The Election Commission's proposal to use biometric system is susceptible to manipulation by those who have the access to its system, according to two PAS members of parliament.
“The system is easier to be manipulated by those who control it. It’s the people who control the system. In fact, if it is implemented, it’s possible that more frauds will happen," said Pokok Sena MP and PAS vice president Mahfuz Omar.
He also lamented that a recent revelation that thousands of foreigners were being offered citizenships in a bid to prepare them to vote at the next general election had yet to be investigated.
"Giving citizenships to foreigners is now being done large-scale. It is very likely that illegal immigrants will be registered as voters,” he told Malay daily Sinar Harian. Earlier, the EC's proposal got almost instant approval from the government, with prime minister Najib Razak stating his readiness to allocate budget for the system.
Mahfuz however questioned the government for continuing to resist the use of indelible ink during election, saying that the biometric system could not at all guarantee the prevention of double voting by the same person.
“The question is not about the weakness of the biometric system. In fact, it is strange, why the government until now is still reluctant to use indelible ink. "The claim that it will deny the right of the voters is not valid because the indelible ink system is more transparent to ensure that a person could only vote once,” said Mahfuz.
Mahfuz stressed that with the implementation of the biometric system, "those not qualified to vote will also be registered as voters and the ruling government will win with votes from foreigners, not Malaysians."
"So, we want Election Commission to clean up their electoral lists to avoid easy victory to some using the illegal way,” added Mahfuz.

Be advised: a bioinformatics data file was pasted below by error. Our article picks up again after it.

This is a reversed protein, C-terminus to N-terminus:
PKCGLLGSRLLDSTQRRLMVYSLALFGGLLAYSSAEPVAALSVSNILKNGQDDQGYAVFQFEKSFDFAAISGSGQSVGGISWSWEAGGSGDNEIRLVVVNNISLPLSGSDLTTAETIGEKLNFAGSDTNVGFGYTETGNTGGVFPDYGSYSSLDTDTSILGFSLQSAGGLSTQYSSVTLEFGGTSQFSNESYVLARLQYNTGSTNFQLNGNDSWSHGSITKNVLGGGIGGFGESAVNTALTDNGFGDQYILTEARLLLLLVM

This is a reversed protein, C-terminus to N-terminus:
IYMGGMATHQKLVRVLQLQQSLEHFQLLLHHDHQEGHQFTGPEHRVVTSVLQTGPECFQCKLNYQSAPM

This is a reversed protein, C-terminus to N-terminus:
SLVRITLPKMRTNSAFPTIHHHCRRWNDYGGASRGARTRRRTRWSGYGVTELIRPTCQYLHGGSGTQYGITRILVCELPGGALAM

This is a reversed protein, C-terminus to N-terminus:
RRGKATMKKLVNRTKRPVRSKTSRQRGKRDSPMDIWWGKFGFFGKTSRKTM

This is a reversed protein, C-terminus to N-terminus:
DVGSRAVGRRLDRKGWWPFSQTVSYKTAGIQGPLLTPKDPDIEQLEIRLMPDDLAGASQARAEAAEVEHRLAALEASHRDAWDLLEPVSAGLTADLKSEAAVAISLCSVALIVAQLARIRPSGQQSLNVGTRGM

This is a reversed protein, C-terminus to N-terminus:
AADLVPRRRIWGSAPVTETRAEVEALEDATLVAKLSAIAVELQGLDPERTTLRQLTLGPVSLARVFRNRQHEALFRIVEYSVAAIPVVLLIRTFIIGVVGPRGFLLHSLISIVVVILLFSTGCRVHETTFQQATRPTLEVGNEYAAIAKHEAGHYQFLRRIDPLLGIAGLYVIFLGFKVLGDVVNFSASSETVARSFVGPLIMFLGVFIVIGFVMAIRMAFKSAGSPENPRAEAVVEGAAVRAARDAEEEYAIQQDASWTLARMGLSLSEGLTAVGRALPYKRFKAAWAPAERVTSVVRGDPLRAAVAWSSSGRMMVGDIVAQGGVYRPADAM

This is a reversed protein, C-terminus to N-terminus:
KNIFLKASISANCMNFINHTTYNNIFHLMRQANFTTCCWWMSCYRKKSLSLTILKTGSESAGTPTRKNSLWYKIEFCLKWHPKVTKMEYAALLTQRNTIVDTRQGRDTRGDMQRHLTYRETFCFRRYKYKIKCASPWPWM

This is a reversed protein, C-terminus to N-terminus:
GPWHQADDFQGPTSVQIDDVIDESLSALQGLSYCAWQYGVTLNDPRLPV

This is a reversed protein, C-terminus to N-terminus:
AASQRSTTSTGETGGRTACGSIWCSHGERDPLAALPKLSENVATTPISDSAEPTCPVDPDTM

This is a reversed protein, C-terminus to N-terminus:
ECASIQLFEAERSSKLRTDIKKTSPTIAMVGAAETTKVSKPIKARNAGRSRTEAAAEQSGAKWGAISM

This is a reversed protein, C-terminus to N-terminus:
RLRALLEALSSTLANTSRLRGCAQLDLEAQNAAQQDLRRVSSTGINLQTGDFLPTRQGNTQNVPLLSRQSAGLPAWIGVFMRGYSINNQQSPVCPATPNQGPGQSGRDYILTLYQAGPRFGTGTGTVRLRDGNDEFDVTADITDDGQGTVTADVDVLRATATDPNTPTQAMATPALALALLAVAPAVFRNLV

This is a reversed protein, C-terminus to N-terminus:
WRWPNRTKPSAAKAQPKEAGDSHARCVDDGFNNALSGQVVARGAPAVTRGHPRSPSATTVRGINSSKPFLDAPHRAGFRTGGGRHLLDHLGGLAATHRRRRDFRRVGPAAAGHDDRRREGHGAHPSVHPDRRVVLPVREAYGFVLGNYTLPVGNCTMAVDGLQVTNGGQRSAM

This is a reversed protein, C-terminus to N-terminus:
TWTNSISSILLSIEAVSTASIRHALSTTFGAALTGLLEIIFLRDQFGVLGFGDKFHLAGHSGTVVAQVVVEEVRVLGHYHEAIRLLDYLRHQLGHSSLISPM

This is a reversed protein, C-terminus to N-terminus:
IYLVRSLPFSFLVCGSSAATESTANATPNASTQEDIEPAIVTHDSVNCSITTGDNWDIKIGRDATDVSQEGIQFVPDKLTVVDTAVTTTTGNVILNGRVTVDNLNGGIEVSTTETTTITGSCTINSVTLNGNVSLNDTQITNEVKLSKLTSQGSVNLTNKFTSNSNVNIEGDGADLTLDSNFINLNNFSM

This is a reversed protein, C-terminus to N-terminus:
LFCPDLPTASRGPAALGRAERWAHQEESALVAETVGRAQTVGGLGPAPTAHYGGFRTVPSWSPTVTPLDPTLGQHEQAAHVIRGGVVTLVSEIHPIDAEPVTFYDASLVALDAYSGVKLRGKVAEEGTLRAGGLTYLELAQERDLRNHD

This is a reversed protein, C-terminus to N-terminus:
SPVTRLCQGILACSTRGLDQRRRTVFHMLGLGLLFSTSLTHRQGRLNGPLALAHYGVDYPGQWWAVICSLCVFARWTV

Earlier, National Registration Department, under heavy criticism over allegations that its database was not up to date and frought with errors, claimed that its database could not be altered and as such would render the biometric system "foolproof".
“We are, however, resigned to the fact that no matter what we do to improve the system, we will still be accused of this and that,” said NRD director-general Jariah Mohd Said.
'Why afraid of ink?'
PAS's Kuala Selangor MP Dr Dzulkefly Ahmad argued that the biometric system was only known to the operating officers but not to the people and the election workers.
“This will raise transparency issues, because the main issue in the election is the absence of transparency,” he said.
Dzulkefly said the biometric system was expected to cost a fortune.
“Deputy prime minister Muhyiddin Yassin announced that the general election is just months away. If they insist on implementing it, the government will not only face with high costs but also the task of training [in a short period of time]," added Dzulkefly.
“Why so afraid to use indelible ink when it has been proven successful in country which has the largest democracy in the world, which is India,” he asked.
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